Shiv Sena, BJP trade barbs as alliance frays
Uddhav Thackeray positions himself as chief ministerial candidate even as squabble for seat-sharing continues ahead of Maharashtra elections
Latest News »
- New legal provisions to deal with racial attacks planned: Government
- Declaring 39 Indians abducted in Iraq dead without proof will be sin: Sushma Swaraj
- Tejaswi won’t not resign, say Lalu Prasad Yadav, puts ball in Nitish’s court
- Rajya Sabha adjourned thrice over Arun Jaitley’s remarks on adjournment notices
- Delhi court to pass order on 29 July in plea against Ola, Uber
Mumbai: The 25-year-old Shiv Sena-Bharatiya Janata Party (BJP) alliance in Maharashtra is on the verge of collapse ahead of the 15 October assembly election as the BJP wants to contest more seats, a demand rejected by the Shiv Sena.
The acrimony is worsened by Shiv Sena president Uddhav Thackeray positioning himself for chief ministership, interviewing candidates to seats previously contested by the BJP and the escalating war of words between alliance leaders.
Ever since the alliance was formed in 1989, Sena and BJP have contested 171 and 117 seats, respectively, to the 288-member state assembly. The formula was tweaked in 2009 when Shiv Sena and BJP contested 169 and 119 seats, respectively. In the recent Lok Sabha elections, the alliance roped in three regional parties to form the so-called Mahayuti (grand alliance), which went on to sweep 42 out of 48 Lok Sabha seats in the state. Emboldened by its landslide Lok Sabha victory, the BJP has demanded a bigger share in the state, running into fierce resistance from the regional ally.
Rajiv Pratap, general secretary of BJP and in-charge of Maharashtra, told reporters in Pune, “After leaving seats for smaller parties in the Mahayuti, each party (BJP and Sena) should get 135 seats.”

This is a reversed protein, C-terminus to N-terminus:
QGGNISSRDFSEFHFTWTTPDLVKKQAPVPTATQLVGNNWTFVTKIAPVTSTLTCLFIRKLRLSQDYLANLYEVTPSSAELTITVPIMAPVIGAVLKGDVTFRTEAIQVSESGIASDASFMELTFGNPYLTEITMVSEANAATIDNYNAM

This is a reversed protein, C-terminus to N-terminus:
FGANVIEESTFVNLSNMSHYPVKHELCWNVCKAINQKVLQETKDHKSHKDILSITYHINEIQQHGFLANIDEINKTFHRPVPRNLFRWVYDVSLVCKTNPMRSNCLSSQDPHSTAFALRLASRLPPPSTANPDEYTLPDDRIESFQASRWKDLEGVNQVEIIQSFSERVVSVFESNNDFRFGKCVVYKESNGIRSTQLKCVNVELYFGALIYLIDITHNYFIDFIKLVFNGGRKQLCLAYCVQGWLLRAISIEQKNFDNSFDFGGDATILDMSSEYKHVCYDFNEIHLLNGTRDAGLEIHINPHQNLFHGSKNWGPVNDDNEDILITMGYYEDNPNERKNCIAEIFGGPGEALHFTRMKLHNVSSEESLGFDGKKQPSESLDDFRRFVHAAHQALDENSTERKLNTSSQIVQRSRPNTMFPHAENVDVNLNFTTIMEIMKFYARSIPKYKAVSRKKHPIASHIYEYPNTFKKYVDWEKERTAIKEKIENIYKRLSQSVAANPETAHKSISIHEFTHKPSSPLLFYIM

However, senior Shiv Sena leader and party spokesman Sanjay Raut told Marathi news channel ABP Majha, “There will be no change in the seat-sharing formula between Sena and BJP. Yes, we will leave some seats for smaller parties, but Sena will not contest anything less than 150 seats.”
On Sunday, Thackeray interviewed ticket aspirants from Jalgaon in northern Maharashtra, including those from seats which the BJP had contested in 2009—a clear message that the Sena was willing to go solo if the BJP refused to back down. Jalgaon district has a total of 11 seats and in 2009, Sena and the BJP had contested six and five seats, respectively.
Gulabrao Patil, Shiv Sena’s party secretary and senior leader from northern Maharashtra, said, “There is nothing wrong in holding interviews to seats contested by BJP. There may be swapping of some seats and in such an eventuality, Uddhavji should know who are party activists seeking from those seats and what are their strengths and weaknesses.”
However, analysts believe the situation can still be salvaged if BJP shows magnanimity, allowing Sena to continue playing a dominant role in Maharashtra.
If the partnership indeed breaks down, it will be the second time an ally is leaving the National Democratic Alliance (NDA) in a fortnight. Earlier, Kuldeep Bishnoi-led Haryana Janhit Congress had snapped ties with BJP over seat sharing issues for the Haryana assembly elections.
On Saturday, at a function organized by Hindi news channel Aaj Tak, Thackeray had said he was not a dreamer, and did not dream of becoming chief minister. But, he said, he wouldn’t hesitate to accept such responsibility if the people give his party the mandate.
Mocking the so-called Modi wave, Thackeray said, “If there was any such wave, why did not we see it in West Bengal and Tamil Nadu? A lot of things depend on alliance partners, too. Mumbai is near the sea and we have seen lot of giant waves. We know how to withstand them.”
The BJP is not amused by Thackeray’s comments on chief ministership and the jibe at Prime Minister Narendra Modi. Leader of opposition in the state assembly and senior BJP leader Eknath Khadse said, “The understanding between BJP and Sena is that whoever has more legislators gets chief ministership. There is no question of changing that formula.”
State BJP spokesman Madhav Bhandari told reporters there was “increasing pressure” from the party cadre to call off talks after Thackeray’s remarks on Modi. He said the talks have come to a standstill as leaders from both parties have not met in the last two-three days.
Sandeep Pradhan, political editor of Marathi newspaper Lokmat, said, “Ties between both have reached a breaking point, but I still believe that will not lead towards taking that final plunge as both parties are pragmatic enough to not to let go of the best chance they have to come to power in the state after 15 years.” However, he said, it will be BJP who will have to walk the extra mile to save the alliance as Sena won’t give up the big brother position it enjoyed since the inception of the alliance.